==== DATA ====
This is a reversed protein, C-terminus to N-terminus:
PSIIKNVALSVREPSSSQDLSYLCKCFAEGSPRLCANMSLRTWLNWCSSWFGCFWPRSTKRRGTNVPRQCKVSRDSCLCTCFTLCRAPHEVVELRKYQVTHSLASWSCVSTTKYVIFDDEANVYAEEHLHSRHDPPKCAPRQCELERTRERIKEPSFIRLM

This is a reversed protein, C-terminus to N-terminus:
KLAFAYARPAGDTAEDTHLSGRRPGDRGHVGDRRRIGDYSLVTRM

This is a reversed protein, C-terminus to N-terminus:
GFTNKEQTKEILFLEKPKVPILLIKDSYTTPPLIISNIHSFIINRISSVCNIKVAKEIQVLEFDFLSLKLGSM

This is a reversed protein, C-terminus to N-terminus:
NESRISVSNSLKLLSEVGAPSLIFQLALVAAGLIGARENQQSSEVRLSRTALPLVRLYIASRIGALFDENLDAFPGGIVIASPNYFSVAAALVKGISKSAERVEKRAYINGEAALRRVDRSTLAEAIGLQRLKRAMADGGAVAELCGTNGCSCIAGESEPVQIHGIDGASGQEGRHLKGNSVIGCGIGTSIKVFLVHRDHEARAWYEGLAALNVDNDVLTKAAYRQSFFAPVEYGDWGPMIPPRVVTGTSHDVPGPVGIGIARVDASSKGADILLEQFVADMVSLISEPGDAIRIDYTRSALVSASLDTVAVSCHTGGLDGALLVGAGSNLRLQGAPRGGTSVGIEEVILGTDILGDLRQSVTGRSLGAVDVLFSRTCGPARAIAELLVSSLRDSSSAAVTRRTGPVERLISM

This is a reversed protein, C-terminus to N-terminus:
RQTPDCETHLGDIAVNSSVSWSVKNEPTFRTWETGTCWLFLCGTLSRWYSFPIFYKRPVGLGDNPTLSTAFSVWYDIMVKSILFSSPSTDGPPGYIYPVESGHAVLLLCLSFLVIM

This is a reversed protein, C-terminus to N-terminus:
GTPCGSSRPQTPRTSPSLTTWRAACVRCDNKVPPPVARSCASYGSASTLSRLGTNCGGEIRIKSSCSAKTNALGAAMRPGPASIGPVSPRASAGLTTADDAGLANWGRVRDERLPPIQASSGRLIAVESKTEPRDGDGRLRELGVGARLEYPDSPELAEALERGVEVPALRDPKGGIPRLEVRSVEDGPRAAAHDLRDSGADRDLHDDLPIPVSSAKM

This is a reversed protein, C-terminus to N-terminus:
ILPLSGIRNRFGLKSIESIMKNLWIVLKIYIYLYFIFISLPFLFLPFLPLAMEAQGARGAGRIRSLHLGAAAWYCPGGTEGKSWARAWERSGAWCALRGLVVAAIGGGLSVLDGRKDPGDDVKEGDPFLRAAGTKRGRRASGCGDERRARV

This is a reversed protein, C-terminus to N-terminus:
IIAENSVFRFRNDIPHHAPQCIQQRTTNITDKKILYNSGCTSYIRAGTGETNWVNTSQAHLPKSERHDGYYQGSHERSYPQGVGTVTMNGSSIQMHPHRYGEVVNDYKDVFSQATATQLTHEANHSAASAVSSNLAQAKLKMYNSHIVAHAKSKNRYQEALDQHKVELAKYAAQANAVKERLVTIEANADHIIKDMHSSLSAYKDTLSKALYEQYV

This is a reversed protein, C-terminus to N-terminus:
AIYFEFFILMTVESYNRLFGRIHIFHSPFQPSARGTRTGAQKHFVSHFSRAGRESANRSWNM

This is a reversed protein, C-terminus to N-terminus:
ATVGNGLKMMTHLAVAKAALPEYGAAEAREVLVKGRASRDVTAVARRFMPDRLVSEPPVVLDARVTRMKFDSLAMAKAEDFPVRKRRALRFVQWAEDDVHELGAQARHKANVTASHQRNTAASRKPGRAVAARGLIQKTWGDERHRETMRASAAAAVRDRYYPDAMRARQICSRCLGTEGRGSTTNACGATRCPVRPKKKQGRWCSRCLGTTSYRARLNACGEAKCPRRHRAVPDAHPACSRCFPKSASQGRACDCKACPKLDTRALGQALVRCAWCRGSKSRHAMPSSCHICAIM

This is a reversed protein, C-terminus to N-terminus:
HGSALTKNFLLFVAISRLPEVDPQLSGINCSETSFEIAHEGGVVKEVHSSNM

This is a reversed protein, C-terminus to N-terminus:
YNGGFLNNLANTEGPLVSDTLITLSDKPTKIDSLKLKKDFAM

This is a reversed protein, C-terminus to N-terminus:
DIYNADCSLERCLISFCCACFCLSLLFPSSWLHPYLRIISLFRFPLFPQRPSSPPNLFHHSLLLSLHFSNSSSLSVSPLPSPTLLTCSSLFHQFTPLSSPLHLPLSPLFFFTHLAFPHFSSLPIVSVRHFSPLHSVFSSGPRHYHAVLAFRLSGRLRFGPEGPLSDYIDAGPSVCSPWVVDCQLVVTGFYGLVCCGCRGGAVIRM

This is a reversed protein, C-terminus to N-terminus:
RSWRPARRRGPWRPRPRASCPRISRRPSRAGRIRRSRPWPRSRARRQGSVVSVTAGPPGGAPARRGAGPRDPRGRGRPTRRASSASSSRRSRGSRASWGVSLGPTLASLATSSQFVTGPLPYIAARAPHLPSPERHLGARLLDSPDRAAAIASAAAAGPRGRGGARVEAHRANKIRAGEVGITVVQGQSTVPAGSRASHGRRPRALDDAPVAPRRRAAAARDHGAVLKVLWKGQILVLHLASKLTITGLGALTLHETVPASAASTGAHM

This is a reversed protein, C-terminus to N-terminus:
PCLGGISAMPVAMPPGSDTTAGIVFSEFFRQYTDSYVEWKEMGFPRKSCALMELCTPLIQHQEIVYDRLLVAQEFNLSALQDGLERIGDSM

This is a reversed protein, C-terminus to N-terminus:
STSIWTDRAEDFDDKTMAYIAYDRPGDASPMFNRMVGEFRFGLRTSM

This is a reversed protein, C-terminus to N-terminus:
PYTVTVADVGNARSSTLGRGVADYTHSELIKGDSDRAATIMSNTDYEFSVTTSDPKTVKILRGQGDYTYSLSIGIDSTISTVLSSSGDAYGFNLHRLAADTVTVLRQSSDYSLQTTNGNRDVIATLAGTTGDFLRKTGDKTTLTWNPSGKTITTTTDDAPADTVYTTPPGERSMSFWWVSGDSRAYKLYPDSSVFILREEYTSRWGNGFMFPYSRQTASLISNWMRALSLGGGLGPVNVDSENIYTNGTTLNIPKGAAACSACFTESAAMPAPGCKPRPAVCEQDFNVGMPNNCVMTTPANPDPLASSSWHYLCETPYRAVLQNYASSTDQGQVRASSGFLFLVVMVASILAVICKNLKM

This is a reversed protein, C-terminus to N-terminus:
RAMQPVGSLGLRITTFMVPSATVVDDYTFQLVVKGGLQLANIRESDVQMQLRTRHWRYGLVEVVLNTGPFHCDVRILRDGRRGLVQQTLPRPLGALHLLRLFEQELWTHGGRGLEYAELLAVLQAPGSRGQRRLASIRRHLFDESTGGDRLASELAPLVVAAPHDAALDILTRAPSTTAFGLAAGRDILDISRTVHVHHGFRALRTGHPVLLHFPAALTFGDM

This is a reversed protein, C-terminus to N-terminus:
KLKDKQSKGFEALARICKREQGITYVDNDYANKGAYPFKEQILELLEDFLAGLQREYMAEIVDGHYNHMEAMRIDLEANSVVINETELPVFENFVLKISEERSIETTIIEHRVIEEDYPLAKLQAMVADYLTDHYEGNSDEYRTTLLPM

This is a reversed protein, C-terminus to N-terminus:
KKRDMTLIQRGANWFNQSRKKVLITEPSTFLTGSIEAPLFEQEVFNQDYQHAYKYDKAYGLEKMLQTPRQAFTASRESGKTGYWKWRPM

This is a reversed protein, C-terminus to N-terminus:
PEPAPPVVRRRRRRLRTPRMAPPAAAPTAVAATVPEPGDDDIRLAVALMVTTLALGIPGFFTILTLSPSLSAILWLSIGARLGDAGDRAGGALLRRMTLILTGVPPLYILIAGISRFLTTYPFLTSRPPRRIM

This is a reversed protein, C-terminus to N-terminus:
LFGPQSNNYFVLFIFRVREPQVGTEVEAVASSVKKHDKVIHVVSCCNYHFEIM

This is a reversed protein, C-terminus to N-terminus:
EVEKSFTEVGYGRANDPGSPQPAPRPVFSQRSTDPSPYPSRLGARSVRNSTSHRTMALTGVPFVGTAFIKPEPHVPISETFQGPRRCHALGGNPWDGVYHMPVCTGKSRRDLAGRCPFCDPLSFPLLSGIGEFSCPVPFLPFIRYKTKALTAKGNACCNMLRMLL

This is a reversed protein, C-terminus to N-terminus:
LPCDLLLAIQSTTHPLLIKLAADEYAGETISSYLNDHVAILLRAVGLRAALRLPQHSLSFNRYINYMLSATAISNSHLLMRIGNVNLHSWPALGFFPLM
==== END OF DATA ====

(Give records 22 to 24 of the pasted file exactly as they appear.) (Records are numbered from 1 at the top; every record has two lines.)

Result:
This is a reversed protein, C-terminus to N-terminus:
LFGPQSNNYFVLFIFRVREPQVGTEVEAVASSVKKHDKVIHVVSCCNYHFEIM

This is a reversed protein, C-terminus to N-terminus:
EVEKSFTEVGYGRANDPGSPQPAPRPVFSQRSTDPSPYPSRLGARSVRNSTSHRTMALTGVPFVGTAFIKPEPHVPISETFQGPRRCHALGGNPWDGVYHMPVCTGKSRRDLAGRCPFCDPLSFPLLSGIGEFSCPVPFLPFIRYKTKALTAKGNACCNMLRMLL

This is a reversed protein, C-terminus to N-terminus:
LPCDLLLAIQSTTHPLLIKLAADEYAGETISSYLNDHVAILLRAVGLRAALRLPQHSLSFNRYINYMLSATAISNSHLLMRIGNVNLHSWPALGFFPLM